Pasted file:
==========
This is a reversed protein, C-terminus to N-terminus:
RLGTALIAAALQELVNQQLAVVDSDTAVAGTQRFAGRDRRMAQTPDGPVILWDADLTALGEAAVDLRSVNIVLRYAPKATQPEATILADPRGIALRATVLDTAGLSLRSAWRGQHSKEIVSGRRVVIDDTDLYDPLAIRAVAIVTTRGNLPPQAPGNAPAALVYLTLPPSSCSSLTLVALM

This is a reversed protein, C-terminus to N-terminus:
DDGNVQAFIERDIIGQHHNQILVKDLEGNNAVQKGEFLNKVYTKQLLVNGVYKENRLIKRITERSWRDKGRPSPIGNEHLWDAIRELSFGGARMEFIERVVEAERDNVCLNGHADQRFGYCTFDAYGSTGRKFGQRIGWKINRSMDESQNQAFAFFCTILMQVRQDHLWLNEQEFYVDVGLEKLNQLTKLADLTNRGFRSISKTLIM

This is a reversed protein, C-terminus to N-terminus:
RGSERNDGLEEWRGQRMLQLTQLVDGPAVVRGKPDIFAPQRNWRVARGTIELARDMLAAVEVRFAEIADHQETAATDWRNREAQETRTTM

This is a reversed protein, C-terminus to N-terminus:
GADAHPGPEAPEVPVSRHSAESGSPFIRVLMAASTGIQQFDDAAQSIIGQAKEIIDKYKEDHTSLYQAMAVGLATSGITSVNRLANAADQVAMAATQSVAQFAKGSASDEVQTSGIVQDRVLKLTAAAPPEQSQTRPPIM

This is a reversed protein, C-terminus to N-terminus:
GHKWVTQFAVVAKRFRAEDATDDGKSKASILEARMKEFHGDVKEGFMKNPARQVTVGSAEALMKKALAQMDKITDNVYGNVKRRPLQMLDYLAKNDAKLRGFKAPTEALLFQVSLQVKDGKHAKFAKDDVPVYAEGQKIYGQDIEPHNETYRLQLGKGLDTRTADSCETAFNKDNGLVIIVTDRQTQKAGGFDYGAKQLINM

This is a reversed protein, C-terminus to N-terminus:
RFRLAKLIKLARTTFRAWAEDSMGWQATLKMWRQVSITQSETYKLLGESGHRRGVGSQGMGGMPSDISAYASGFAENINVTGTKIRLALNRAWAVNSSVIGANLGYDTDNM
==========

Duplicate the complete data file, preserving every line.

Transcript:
This is a reversed protein, C-terminus to N-terminus:
RLGTALIAAALQELVNQQLAVVDSDTAVAGTQRFAGRDRRMAQTPDGPVILWDADLTALGEAAVDLRSVNIVLRYAPKATQPEATILADPRGIALRATVLDTAGLSLRSAWRGQHSKEIVSGRRVVIDDTDLYDPLAIRAVAIVTTRGNLPPQAPGNAPAALVYLTLPPSSCSSLTLVALM

This is a reversed protein, C-terminus to N-terminus:
DDGNVQAFIERDIIGQHHNQILVKDLEGNNAVQKGEFLNKVYTKQLLVNGVYKENRLIKRITERSWRDKGRPSPIGNEHLWDAIRELSFGGARMEFIERVVEAERDNVCLNGHADQRFGYCTFDAYGSTGRKFGQRIGWKINRSMDESQNQAFAFFCTILMQVRQDHLWLNEQEFYVDVGLEKLNQLTKLADLTNRGFRSISKTLIM

This is a reversed protein, C-terminus to N-terminus:
RGSERNDGLEEWRGQRMLQLTQLVDGPAVVRGKPDIFAPQRNWRVARGTIELARDMLAAVEVRFAEIADHQETAATDWRNREAQETRTTM

This is a reversed protein, C-terminus to N-terminus:
GADAHPGPEAPEVPVSRHSAESGSPFIRVLMAASTGIQQFDDAAQSIIGQAKEIIDKYKEDHTSLYQAMAVGLATSGITSVNRLANAADQVAMAATQSVAQFAKGSASDEVQTSGIVQDRVLKLTAAAPPEQSQTRPPIM

This is a reversed protein, C-terminus to N-terminus:
GHKWVTQFAVVAKRFRAEDATDDGKSKASILEARMKEFHGDVKEGFMKNPARQVTVGSAEALMKKALAQMDKITDNVYGNVKRRPLQMLDYLAKNDAKLRGFKAPTEALLFQVSLQVKDGKHAKFAKDDVPVYAEGQKIYGQDIEPHNETYRLQLGKGLDTRTADSCETAFNKDNGLVIIVTDRQTQKAGGFDYGAKQLINM

This is a reversed protein, C-terminus to N-terminus:
RFRLAKLIKLARTTFRAWAEDSMGWQATLKMWRQVSITQSETYKLLGESGHRRGVGSQGMGGMPSDISAYASGFAENINVTGTKIRLALNRAWAVNSSVIGANLGYDTDNM